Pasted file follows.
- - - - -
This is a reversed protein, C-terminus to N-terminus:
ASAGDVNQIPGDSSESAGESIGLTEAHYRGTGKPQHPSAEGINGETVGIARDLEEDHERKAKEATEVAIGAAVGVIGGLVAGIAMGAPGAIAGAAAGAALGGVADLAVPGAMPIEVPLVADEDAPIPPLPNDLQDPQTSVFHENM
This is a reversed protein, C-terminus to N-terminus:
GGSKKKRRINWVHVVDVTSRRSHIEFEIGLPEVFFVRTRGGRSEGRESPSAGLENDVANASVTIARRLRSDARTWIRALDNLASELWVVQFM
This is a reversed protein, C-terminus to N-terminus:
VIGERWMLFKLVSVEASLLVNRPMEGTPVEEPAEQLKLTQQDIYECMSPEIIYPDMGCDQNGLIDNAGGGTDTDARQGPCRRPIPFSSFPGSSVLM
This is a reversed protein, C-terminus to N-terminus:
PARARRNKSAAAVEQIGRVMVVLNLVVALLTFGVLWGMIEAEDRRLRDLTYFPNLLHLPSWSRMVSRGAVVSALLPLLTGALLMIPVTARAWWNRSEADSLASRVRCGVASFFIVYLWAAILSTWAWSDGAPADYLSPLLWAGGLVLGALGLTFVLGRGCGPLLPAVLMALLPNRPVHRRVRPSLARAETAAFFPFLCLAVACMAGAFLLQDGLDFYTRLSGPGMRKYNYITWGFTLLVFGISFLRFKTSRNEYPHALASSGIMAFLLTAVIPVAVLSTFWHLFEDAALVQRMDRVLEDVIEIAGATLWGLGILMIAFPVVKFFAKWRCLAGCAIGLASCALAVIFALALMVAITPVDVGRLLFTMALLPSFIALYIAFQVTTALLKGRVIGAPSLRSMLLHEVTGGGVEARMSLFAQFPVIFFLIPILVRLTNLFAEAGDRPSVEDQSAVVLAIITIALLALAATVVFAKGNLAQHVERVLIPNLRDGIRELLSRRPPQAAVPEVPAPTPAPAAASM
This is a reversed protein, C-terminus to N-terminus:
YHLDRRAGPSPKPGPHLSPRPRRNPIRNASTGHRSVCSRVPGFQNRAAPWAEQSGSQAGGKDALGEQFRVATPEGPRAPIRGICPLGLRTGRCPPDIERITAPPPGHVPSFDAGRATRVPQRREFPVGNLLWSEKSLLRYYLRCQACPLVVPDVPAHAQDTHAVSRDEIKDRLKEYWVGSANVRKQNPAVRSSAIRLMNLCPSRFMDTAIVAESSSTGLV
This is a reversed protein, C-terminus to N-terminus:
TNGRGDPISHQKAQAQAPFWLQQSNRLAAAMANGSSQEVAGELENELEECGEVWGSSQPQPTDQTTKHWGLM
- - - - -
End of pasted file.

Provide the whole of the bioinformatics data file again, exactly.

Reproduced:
This is a reversed protein, C-terminus to N-terminus:
ASAGDVNQIPGDSSESAGESIGLTEAHYRGTGKPQHPSAEGINGETVGIARDLEEDHERKAKEATEVAIGAAVGVIGGLVAGIAMGAPGAIAGAAAGAALGGVADLAVPGAMPIEVPLVADEDAPIPPLPNDLQDPQTSVFHENM
This is a reversed protein, C-terminus to N-terminus:
GGSKKKRRINWVHVVDVTSRRSHIEFEIGLPEVFFVRTRGGRSEGRESPSAGLENDVANASVTIARRLRSDARTWIRALDNLASELWVVQFM
This is a reversed protein, C-terminus to N-terminus:
VIGERWMLFKLVSVEASLLVNRPMEGTPVEEPAEQLKLTQQDIYECMSPEIIYPDMGCDQNGLIDNAGGGTDTDARQGPCRRPIPFSSFPGSSVLM
This is a reversed protein, C-terminus to N-terminus:
PARARRNKSAAAVEQIGRVMVVLNLVVALLTFGVLWGMIEAEDRRLRDLTYFPNLLHLPSWSRMVSRGAVVSALLPLLTGALLMIPVTARAWWNRSEADSLASRVRCGVASFFIVYLWAAILSTWAWSDGAPADYLSPLLWAGGLVLGALGLTFVLGRGCGPLLPAVLMALLPNRPVHRRVRPSLARAETAAFFPFLCLAVACMAGAFLLQDGLDFYTRLSGPGMRKYNYITWGFTLLVFGISFLRFKTSRNEYPHALASSGIMAFLLTAVIPVAVLSTFWHLFEDAALVQRMDRVLEDVIEIAGATLWGLGILMIAFPVVKFFAKWRCLAGCAIGLASCALAVIFALALMVAITPVDVGRLLFTMALLPSFIALYIAFQVTTALLKGRVIGAPSLRSMLLHEVTGGGVEARMSLFAQFPVIFFLIPILVRLTNLFAEAGDRPSVEDQSAVVLAIITIALLALAATVVFAKGNLAQHVERVLIPNLRDGIRELLSRRPPQAAVPEVPAPTPAPAAASM
This is a reversed protein, C-terminus to N-terminus:
YHLDRRAGPSPKPGPHLSPRPRRNPIRNASTGHRSVCSRVPGFQNRAAPWAEQSGSQAGGKDALGEQFRVATPEGPRAPIRGICPLGLRTGRCPPDIERITAPPPGHVPSFDAGRATRVPQRREFPVGNLLWSEKSLLRYYLRCQACPLVVPDVPAHAQDTHAVSRDEIKDRLKEYWVGSANVRKQNPAVRSSAIRLMNLCPSRFMDTAIVAESSSTGLV
This is a reversed protein, C-terminus to N-terminus:
TNGRGDPISHQKAQAQAPFWLQQSNRLAAAMANGSSQEVAGELENELEECGEVWGSSQPQPTDQTTKHWGLM